The differently coloured phases may consist of different ingredients, or may be identical with a different colouring material (e.g. functional ingredient such as tomato powder, pigment or soluble colouring). In the process according to the invention it was found that for a good effect (depending on the colour) each differently coloured component should be present in a minimum amount, e.g. at least 5%, preferably at least 10% wt, more preferably at least 15% wt. The colours may be selected on the basis of purely aesthetic quality or as an indication of the function (e.g. taste) or content of the cube. For example, a yellow-red marbled cube may indicate chicken-tomato soup.

As mentioned above, the cubes may be prepared of two ingredient fractions, having a distinguishable colour. It was found that at least one of the fractions should be in granule form prior to shaping into the final cube. The other fraction can be either in powder form, but may also be granulated prior to shaping into the final cube. Thus, it is preferred that in the process according to the invention wherein a cube is prepared of two differently coloured fractions, fraction 1 is granulated and fraction 2 is a powder, which fractions are then mixed and shaped into a cube. Depending upon the application, ingredients fraction 2 may also be granulated prior to mixing and shaping into cubes.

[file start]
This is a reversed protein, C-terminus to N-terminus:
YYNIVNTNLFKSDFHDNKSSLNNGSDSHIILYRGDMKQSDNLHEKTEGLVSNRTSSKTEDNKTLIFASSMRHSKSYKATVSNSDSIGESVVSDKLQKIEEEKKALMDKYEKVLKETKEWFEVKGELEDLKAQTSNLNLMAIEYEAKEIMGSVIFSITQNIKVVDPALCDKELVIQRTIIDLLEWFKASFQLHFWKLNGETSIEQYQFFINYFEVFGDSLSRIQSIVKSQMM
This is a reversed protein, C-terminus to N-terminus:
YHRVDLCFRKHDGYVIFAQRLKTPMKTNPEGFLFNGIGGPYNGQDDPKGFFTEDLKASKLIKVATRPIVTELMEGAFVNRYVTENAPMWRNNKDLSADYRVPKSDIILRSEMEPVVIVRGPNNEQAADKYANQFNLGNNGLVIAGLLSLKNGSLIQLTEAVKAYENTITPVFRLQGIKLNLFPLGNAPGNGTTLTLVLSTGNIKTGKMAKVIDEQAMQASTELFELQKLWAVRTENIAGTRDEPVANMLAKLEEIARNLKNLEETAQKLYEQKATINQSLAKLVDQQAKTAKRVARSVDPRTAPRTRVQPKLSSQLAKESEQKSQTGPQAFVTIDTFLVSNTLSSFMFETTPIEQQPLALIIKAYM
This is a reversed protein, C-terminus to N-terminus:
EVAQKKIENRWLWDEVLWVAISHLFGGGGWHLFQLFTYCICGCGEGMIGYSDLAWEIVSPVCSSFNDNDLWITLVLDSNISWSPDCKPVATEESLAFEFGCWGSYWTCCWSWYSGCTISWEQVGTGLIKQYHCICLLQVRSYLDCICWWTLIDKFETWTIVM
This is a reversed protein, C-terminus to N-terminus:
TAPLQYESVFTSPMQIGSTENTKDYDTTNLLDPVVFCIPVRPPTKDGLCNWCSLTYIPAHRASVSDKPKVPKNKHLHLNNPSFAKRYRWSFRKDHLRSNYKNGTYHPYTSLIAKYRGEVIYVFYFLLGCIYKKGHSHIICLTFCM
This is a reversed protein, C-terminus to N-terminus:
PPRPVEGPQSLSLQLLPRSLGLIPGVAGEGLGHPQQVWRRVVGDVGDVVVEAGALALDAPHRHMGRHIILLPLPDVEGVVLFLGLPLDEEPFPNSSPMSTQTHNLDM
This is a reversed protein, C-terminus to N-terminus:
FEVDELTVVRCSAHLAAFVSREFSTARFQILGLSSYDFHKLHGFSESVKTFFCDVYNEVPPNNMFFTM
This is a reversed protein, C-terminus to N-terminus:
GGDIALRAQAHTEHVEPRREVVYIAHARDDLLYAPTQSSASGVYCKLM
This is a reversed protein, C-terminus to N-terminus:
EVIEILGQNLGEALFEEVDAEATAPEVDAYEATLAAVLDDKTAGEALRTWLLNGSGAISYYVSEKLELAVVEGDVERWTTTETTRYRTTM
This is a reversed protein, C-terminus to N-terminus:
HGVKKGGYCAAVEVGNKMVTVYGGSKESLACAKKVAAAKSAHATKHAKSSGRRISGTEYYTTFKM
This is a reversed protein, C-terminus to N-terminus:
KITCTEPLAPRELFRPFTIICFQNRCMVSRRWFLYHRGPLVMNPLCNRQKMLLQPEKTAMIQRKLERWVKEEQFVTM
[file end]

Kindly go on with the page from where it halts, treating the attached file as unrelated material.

If more than two differently coloured fractions are used and if it is desired that all such colours can be identified in the marbled cube, all but one fractions are preferably granulated, or all fractions are granulated prior to mixing and shaping into cubes (i.e. one fraction can be in the form of a powder, but preferably not more than one fraction is in powder form).

If granulation is chosen as technique to obtain the granules, granulation can be effected by techniques known in the art. For granulation a binding agent will be needed under most circumstances (for binding the other ingredients). Suitable binding agents (which do not affect the properties of the bouillon, broth, soup, sauce or seasoning, and thus are preferred) are edible fat (e.g. vegetable fats and oils) and water (including other aqueous liquids). Depending upon which binding agent is used, one can speak of water-based granules or fat-based granules. Water-based in this connection means that water is added while preparing the mix for granulation. Water will give the right binding properties for the granulation step. Most of the water is dried out after the granulation step. For fat based granules fat is used to get the fight binding properties for granulation. The remainder of the ingredients of the cubes can be customary ingredients for bouillon, broth, soup, sauce or seasoning cubes or powders, although some of those mixes will already contain sufficient water or fat to be granulated.